Cause and effect essays are a common writing task for students, one which forces students to often review either a cause or an effect, and not necessarily both in the same paper.
1) Writing about a Cause
If you are assigned, or opt personally, to write about a cause, your goal is to present what lies at the foundation or start of something. If you are writing about discrimination, then the cause of the discrimination would be anything that begets it, anything that is responsible for its start. This can be cultural differences, immaturity among school children or young children, a lack of knowledge or ignorance about another culture, feelings of inferiority, competition in the classroom or workplace, or even racial tendencies that were taught by parents or by specific aspects of culture like movies or books. You can select a good cause from the list of topics on Chinese students’ discrimination.
2) Writing about an Effect
If you are assigned, or opt personally, to write about an effect, your goal is to present the outcome or the end result of something. In this part you can avail of facts that concern Chinese students’ discrimination. If you are writing about it, then the effects of discrimination would be anything pertaining to the influence the discrimination itself has on the students who faced it. This can be emotional damage, psychological changes, family issues, educational progress, work success, etc… The effect can be positive, negative, or both. You can present both positive and negative effects in a single paper, or you can emphasize one over the other.
In any case, the process for pre-writing and writing remains the same:
- Picking Your Topic. If you were assigned a topic, this part is easy. If not, think about whether you want to focus on a cause or effect, and which things about either are most interesting to you.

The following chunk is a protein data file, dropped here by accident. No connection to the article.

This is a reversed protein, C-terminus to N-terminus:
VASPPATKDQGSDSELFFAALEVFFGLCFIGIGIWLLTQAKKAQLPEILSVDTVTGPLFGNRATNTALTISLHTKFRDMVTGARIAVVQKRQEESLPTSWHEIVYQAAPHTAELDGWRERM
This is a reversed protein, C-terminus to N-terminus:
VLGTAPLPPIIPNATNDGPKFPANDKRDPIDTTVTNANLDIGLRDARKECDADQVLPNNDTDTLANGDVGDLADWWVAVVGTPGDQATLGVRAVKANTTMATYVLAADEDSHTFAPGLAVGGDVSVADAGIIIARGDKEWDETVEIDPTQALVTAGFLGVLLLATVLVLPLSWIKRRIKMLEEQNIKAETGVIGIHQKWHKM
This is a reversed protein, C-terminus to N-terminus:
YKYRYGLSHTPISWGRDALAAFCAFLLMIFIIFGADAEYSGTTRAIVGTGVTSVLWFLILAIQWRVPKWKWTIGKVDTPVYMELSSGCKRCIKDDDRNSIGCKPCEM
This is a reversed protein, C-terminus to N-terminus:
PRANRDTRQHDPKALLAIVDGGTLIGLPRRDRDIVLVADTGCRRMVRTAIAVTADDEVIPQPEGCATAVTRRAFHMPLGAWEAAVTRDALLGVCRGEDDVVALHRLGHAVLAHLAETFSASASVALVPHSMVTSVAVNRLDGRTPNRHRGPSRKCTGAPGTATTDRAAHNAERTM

- Conducting Research. When you are researching your topic, take notes. Write down important facts you want to use with proper bibliographic information so you will have it. Use this time to make notecards for the big arguments you are making and for the supporting evidence you have.
- Writing an Outline. The outline can take any shape or design you want, something that can be simple bullet points or larger sentences that are complete and comprehensive.
- Completing a Draft. The draft should be simple if you have a good outline. Use the draft as the first writing phase. Remember that no first draft is perfect and you will likely rewrite it several times.
- Proofreading and Editing. These are two very different items which many students assume are one and the same. Editing should be done first. Editing is where you look at bigger picture items such as the content itself, the flow, and any supporting evidence. Your goal in editing should be to find areas that do not really hold your argument together well, or areas where you need more evidence. Proofreading is the final item to be completed, one where you find spelling mistakes or grammatical errors or even typographical errors through a line-by-line review.
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